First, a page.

It is largely unknown how invading autoreactive T cells initiate the pathogenic process inside the diseased organ in organ-specific autoimmune disease. In this study, we used a chronic uveitis disease model in mice, experimental autoimmune uveitis (EAU), induced by adoptive transfer of uveitogenic, interphotoreceptor retinoid binding protein (IRBP)-specific T cells and showed that high mobility group box chromosomal protein 1 (HMGB1), an important endogenous molecule that serves as a danger signal, is rapidly released from retinal tissue cells into the extracellular matrix and intra-ocular fluid in response to IRBP-specific T cell transfer. HMGB1 levels in the intra-ocular fluid correlated with disease severity. The HMGB1-releasing tissue cells remained intact, showing that this molecule was not released by necrotic/apoptotic cells. HMGB1 release required direct cell-cell contact between retinal tissue cells and IRBP-specific T cells. Administration of HMGB1 antagonists markedly suppressed development of EAU via mechanisms including inhibition of migration of granulocytes/monocytes and Th1 cytokine production. Our study demonstrates that HMGB1 is an early and critical mediator of ocular inflammation initiated by autoreactive T cell invasion.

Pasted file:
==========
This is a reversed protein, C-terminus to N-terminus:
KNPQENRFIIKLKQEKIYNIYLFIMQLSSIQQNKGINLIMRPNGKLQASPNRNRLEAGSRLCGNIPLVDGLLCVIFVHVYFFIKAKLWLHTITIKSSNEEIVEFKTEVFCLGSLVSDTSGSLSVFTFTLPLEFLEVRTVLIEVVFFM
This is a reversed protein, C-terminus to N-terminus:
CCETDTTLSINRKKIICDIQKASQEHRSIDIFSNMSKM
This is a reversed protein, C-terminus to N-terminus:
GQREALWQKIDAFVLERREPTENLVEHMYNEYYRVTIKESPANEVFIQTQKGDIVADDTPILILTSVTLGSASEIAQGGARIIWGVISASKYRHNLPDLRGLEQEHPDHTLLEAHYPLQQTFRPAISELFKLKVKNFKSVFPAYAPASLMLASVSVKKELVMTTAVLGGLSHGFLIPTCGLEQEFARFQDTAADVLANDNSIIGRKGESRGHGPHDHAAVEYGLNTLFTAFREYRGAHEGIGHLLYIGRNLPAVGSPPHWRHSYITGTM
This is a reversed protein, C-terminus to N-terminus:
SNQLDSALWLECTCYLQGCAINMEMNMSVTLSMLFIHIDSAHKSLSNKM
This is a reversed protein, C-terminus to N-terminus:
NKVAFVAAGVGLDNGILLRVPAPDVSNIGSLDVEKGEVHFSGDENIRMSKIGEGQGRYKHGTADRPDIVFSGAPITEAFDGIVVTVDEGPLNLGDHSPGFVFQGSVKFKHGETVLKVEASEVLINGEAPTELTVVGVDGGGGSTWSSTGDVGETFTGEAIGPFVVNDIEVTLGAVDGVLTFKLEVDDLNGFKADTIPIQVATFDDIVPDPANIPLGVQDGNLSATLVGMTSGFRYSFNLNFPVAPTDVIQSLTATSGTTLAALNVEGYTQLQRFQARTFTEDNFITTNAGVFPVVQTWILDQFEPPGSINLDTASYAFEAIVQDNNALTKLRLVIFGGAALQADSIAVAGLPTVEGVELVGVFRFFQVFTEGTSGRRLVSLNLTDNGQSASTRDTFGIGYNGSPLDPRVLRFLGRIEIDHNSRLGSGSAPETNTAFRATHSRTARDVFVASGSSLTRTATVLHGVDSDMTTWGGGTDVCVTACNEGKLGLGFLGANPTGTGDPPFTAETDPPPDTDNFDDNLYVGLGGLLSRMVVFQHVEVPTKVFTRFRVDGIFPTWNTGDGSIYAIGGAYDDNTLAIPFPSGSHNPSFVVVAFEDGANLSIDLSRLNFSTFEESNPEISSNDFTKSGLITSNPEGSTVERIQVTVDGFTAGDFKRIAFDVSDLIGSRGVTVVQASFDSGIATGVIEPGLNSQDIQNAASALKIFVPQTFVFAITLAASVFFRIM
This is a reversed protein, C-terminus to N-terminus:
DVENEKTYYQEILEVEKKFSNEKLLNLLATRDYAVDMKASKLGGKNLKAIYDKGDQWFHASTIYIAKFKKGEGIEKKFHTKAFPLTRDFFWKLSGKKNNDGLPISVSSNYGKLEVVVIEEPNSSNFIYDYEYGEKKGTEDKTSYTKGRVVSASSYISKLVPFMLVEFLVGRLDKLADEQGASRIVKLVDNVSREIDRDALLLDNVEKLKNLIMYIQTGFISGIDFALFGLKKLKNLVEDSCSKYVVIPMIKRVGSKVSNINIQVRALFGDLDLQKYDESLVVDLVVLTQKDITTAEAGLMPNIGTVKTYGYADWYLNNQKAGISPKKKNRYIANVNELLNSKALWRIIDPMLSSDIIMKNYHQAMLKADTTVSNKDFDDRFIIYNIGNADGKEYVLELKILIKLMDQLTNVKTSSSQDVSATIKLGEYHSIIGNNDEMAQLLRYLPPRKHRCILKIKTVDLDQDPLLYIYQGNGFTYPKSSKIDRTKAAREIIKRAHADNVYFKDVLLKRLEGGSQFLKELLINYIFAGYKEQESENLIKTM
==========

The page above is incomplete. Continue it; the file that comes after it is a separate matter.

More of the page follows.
- Copyright © 2013 by The American Association of Immunologists, Inc.